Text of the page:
When I started to look into eco-friendly ways to clean around the house, three substances kept on coming up time and time again.
Bicarbonate of Soda, Baking Powder and Soda Crystals.
However, I always got confused as to which is which!
So I made this short guide about these three similarly named substances and what they should, and should not, be used for.
Some what of a magic chemical, Bicarbonate of Soda is used in all sorts of applications:
The first thing to note is that Baking Powder is made from a mixture of ingredients, and is not a single chemical compound like Bicarbonate of Soda or Soda Crystals.
The first Baking Powder was created in 1843 by English inventor Alfred Bird who was driven to find a yeast-free raising agent alternative as his wife was severely allergic.
Baking Powder is made of 3 ingredients - an alkali, an acid and a buffer:
So how do these ingredients work together?
When an acid and an alkali mix together they generate water, salt and CO2. The CO2 is what we are after here. When baking powder is added to wet dough, the acid and the alkali react, CO2 is released, and the dough begins to rise.
So what is the buffer for?
Cornflour is purely there to stop the acid and alkali from reacting together prematurely by physically separating the dry components. It also absorbs any moisture to further extend the shelf life of the Baking Powder.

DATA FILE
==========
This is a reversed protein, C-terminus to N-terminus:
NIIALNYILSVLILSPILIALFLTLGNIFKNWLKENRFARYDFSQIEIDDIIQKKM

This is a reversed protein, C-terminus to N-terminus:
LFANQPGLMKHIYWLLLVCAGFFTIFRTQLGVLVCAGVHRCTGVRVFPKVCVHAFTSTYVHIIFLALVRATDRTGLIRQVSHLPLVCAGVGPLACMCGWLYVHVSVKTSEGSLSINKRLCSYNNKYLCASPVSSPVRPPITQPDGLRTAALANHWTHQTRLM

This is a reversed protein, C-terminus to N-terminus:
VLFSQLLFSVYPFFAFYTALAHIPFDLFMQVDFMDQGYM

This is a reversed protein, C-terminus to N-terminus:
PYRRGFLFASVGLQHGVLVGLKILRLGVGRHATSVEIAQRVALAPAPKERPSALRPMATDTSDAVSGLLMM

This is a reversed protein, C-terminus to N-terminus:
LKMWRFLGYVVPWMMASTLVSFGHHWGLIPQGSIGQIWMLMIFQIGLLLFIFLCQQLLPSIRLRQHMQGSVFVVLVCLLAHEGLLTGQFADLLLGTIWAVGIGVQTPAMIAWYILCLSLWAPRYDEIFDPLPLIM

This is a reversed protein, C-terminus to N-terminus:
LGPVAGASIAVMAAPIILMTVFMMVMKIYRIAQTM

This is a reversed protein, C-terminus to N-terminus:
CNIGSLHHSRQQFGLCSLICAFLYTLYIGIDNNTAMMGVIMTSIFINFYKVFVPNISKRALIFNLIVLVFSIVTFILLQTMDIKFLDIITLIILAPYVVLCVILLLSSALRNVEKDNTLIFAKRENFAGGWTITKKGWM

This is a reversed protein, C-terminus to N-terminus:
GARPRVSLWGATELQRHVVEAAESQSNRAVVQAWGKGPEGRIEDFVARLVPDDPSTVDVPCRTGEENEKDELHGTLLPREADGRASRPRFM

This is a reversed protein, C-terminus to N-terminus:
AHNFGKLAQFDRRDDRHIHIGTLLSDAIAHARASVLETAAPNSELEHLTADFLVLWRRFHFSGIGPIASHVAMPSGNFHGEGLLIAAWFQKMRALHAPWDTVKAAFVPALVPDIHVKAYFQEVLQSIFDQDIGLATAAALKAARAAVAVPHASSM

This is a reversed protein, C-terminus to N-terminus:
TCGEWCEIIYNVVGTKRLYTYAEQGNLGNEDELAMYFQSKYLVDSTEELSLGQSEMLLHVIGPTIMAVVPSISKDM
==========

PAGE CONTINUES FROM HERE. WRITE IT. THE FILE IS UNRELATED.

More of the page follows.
For this reason, using Baking Powder for cleaning purposes is no good. You will end up with a starchy gunky mess!
Bonus Fact - Self-raising flour is just plain flour with baking powder premixed in. The ratio is normally around 100 parts flour to 5 parts Baking Powder or put another way, a teaspoon for every 110 grams of flour.
In a very simple sense, Soda Crystals can be treated as a more powerful version of Bicarbonate of Soda and it can be used for many similar applications:
If you are finding Soda Crystals hard to come by but have heaps of Bicarbonate of Soda you can make your own!
Preheat your oven to 200 °C (c.400 °F) Sprinkle a thin layer of Bicarbonate of Soda onto a baking tray. Once the oven has reached temperature whack the tray in the oven. After 15 minutes, remove the baking tray and set aside to cool.
Although it won't look any different, your Bicarbonate of Soda has undergone thermal decomposition! The heat breaks the Bicarbonate of Soda down into Soda Crystals, water and CO2.
In the heat of the oven the water will have evaporated and mixed into the air along with the CO2, leaving just the Soda Crystals behind
Founder of Reco, a marketplace and community dedicated to find shift from a single-use mindset to a multi-use one. #SingleUseSucks
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